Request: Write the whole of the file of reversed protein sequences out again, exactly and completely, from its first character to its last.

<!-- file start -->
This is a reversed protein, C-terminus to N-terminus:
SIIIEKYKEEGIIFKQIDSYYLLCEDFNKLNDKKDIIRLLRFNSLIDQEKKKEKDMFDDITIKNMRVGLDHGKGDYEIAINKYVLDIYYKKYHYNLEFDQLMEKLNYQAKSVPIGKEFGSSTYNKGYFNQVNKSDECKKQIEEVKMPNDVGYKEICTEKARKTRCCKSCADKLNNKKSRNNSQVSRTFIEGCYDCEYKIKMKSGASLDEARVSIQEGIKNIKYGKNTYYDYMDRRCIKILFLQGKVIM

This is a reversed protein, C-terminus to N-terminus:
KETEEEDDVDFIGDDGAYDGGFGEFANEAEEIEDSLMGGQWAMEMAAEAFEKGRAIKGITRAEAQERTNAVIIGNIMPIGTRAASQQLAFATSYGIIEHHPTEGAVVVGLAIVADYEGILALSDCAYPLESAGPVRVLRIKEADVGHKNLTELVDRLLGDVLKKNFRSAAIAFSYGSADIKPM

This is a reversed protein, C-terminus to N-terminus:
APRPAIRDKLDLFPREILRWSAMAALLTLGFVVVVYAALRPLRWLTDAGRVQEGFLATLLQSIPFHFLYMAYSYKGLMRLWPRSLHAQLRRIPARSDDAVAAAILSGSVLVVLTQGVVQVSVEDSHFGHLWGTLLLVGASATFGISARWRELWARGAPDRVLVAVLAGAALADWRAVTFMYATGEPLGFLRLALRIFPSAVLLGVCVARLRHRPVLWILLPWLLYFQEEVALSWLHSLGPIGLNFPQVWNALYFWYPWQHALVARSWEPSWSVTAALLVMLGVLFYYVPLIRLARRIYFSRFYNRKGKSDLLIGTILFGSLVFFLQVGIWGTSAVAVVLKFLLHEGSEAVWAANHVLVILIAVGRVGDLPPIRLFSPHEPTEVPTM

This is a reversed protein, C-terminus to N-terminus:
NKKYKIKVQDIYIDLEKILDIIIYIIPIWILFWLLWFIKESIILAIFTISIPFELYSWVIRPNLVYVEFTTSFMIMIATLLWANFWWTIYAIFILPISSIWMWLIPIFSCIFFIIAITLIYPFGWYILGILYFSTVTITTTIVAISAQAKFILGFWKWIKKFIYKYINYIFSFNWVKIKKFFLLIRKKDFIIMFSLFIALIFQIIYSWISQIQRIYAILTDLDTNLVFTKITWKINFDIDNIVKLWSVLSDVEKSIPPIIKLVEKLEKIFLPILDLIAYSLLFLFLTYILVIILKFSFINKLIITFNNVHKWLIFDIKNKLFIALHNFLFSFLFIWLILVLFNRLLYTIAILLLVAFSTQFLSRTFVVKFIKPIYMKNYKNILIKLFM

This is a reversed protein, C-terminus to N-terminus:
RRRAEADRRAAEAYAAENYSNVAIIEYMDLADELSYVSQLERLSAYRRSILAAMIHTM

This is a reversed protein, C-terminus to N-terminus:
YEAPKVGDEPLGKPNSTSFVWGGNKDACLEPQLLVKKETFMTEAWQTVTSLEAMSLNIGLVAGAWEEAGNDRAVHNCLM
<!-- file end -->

This is a reversed protein, C-terminus to N-terminus:
SIIIEKYKEEGIIFKQIDSYYLLCEDFNKLNDKKDIIRLLRFNSLIDQEKKKEKDMFDDITIKNMRVGLDHGKGDYEIAINKYVLDIYYKKYHYNLEFDQLMEKLNYQAKSVPIGKEFGSSTYNKGYFNQVNKSDECKKQIEEVKMPNDVGYKEICTEKARKTRCCKSCADKLNNKKSRNNSQVSRTFIEGCYDCEYKIKMKSGASLDEARVSIQEGIKNIKYGKNTYYDYMDRRCIKILFLQGKVIM

This is a reversed protein, C-terminus to N-terminus:
KETEEEDDVDFIGDDGAYDGGFGEFANEAEEIEDSLMGGQWAMEMAAEAFEKGRAIKGITRAEAQERTNAVIIGNIMPIGTRAASQQLAFATSYGIIEHHPTEGAVVVGLAIVADYEGILALSDCAYPLESAGPVRVLRIKEADVGHKNLTELVDRLLGDVLKKNFRSAAIAFSYGSADIKPM

This is a reversed protein, C-terminus to N-terminus:
APRPAIRDKLDLFPREILRWSAMAALLTLGFVVVVYAALRPLRWLTDAGRVQEGFLATLLQSIPFHFLYMAYSYKGLMRLWPRSLHAQLRRIPARSDDAVAAAILSGSVLVVLTQGVVQVSVEDSHFGHLWGTLLLVGASATFGISARWRELWARGAPDRVLVAVLAGAALADWRAVTFMYATGEPLGFLRLALRIFPSAVLLGVCVARLRHRPVLWILLPWLLYFQEEVALSWLHSLGPIGLNFPQVWNALYFWYPWQHALVARSWEPSWSVTAALLVMLGVLFYYVPLIRLARRIYFSRFYNRKGKSDLLIGTILFGSLVFFLQVGIWGTSAVAVVLKFLLHEGSEAVWAANHVLVILIAVGRVGDLPPIRLFSPHEPTEVPTM

This is a reversed protein, C-terminus to N-terminus:
NKKYKIKVQDIYIDLEKILDIIIYIIPIWILFWLLWFIKESIILAIFTISIPFELYSWVIRPNLVYVEFTTSFMIMIATLLWANFWWTIYAIFILPISSIWMWLIPIFSCIFFIIAITLIYPFGWYILGILYFSTVTITTTIVAISAQAKFILGFWKWIKKFIYKYINYIFSFNWVKIKKFFLLIRKKDFIIMFSLFIALIFQIIYSWISQIQRIYAILTDLDTNLVFTKITWKINFDIDNIVKLWSVLSDVEKSIPPIIKLVEKLEKIFLPILDLIAYSLLFLFLTYILVIILKFSFINKLIITFNNVHKWLIFDIKNKLFIALHNFLFSFLFIWLILVLFNRLLYTIAILLLVAFSTQFLSRTFVVKFIKPIYMKNYKNILIKLFM

This is a reversed protein, C-terminus to N-terminus:
RRRAEADRRAAEAYAAENYSNVAIIEYMDLADELSYVSQLERLSAYRRSILAAMIHTM

This is a reversed protein, C-terminus to N-terminus:
YEAPKVGDEPLGKPNSTSFVWGGNKDACLEPQLLVKKETFMTEAWQTVTSLEAMSLNIGLVAGAWEEAGNDRAVHNCLM